Matching her scene for scene is Gambo Usman Kona, an actor from the Taraba local film scene. Kona is a revelation as Dangana, Aisha’s husband and captor. His graceful, formidable screen presence fills up every scene he appears in. His stoic resolve and thoughtful approach to his faith is at odds with the life of a religious extremist and Kona nails these dualities, nearly walking away with the entire film.
As the younger sister, Kannywood regular Maryam Booth turns in the performance of her career as Zainab, the maiden who becomes sucked into the maze of extremism and is tested with the power and freedom uncommon for women in that situation. She demonstrates clearly how victims become oppressors themselves when given no room for redemption.
The Milkmaid’s sprawling cast of supporting players are equally as effective as Ovbiagele proves himself a strong director of actors. More confident with intimacy, Ovbiagele’s hand falters a bit when his story demands big blown out set pieces and this is evident in the somewhat drawn out climatic sequence.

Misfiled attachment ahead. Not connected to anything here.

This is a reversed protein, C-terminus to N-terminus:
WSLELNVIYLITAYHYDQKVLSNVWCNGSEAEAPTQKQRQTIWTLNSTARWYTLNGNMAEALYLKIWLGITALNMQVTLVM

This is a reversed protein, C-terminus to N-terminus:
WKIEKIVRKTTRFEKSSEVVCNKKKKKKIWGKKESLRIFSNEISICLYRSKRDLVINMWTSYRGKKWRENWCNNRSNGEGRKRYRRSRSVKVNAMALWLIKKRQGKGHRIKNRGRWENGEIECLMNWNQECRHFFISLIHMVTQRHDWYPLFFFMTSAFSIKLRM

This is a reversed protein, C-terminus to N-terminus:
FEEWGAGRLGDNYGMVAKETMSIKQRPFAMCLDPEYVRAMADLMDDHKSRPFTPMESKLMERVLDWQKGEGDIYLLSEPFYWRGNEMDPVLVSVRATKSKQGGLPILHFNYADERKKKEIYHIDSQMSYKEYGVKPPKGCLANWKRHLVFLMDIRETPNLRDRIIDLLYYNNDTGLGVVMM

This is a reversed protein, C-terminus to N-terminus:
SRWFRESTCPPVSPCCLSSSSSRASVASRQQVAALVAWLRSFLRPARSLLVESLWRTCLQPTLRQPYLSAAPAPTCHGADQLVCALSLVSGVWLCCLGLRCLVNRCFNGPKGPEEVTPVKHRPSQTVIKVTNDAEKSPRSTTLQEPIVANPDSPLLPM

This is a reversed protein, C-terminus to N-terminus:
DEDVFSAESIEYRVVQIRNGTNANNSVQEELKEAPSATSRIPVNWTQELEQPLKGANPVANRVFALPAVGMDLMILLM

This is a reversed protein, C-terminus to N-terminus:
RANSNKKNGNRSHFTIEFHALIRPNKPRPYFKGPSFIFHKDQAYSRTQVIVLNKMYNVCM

As a potent examination of displacement and trauma, The Milkmaid squarely centers the girl child and is bound to start conversations on extremism and the intersection between poverty, gender and the war industrial complex in the north east.
Interesting that it has taken a Southern man to do this.
Wilfred Okiche is a medic, reader, writer, journalist, culture critic, and occasional ruffler of feathers. One of the most influential critics working in the Nigerian culture space, his writing has appeared extensively in platforms like YNaija.com and 360nobs.com. Okiche has provided editorial assistance to the UK Guardian and has had his work published in African Arguments, Africa is a Country and South Africa’s City Press. He has received trainings and acquired experience in multimedia and online journalism. He also appears on the culture television show, Africana Literati. He has participated at critic programs in Lagos, Durban and Rotterdam.